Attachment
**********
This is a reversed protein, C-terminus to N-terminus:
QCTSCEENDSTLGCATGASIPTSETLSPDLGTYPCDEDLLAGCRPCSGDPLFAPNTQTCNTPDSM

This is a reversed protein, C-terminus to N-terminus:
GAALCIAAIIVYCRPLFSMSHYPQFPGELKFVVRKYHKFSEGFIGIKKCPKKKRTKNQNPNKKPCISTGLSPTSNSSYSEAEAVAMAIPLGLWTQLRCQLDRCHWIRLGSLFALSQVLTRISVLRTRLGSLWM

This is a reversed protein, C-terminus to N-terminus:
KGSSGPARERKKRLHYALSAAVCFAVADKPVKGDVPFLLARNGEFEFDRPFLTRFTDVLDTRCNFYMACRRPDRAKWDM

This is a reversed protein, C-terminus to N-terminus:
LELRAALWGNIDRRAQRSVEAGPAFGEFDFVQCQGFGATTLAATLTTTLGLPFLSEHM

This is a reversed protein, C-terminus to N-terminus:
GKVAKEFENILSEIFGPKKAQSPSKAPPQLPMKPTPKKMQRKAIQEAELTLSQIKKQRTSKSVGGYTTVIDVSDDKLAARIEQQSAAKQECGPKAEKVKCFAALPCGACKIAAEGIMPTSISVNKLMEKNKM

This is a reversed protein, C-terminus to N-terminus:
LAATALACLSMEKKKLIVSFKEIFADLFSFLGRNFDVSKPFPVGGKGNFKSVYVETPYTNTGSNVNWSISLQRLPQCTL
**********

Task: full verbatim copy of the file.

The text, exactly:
This is a reversed protein, C-terminus to N-terminus:
QCTSCEENDSTLGCATGASIPTSETLSPDLGTYPCDEDLLAGCRPCSGDPLFAPNTQTCNTPDSM

This is a reversed protein, C-terminus to N-terminus:
GAALCIAAIIVYCRPLFSMSHYPQFPGELKFVVRKYHKFSEGFIGIKKCPKKKRTKNQNPNKKPCISTGLSPTSNSSYSEAEAVAMAIPLGLWTQLRCQLDRCHWIRLGSLFALSQVLTRISVLRTRLGSLWM

This is a reversed protein, C-terminus to N-terminus:
KGSSGPARERKKRLHYALSAAVCFAVADKPVKGDVPFLLARNGEFEFDRPFLTRFTDVLDTRCNFYMACRRPDRAKWDM

This is a reversed protein, C-terminus to N-terminus:
LELRAALWGNIDRRAQRSVEAGPAFGEFDFVQCQGFGATTLAATLTTTLGLPFLSEHM

This is a reversed protein, C-terminus to N-terminus:
GKVAKEFENILSEIFGPKKAQSPSKAPPQLPMKPTPKKMQRKAIQEAELTLSQIKKQRTSKSVGGYTTVIDVSDDKLAARIEQQSAAKQECGPKAEKVKCFAALPCGACKIAAEGIMPTSISVNKLMEKNKM

This is a reversed protein, C-terminus to N-terminus:
LAATALACLSMEKKKLIVSFKEIFADLFSFLGRNFDVSKPFPVGGKGNFKSVYVETPYTNTGSNVNWSISLQRLPQCTL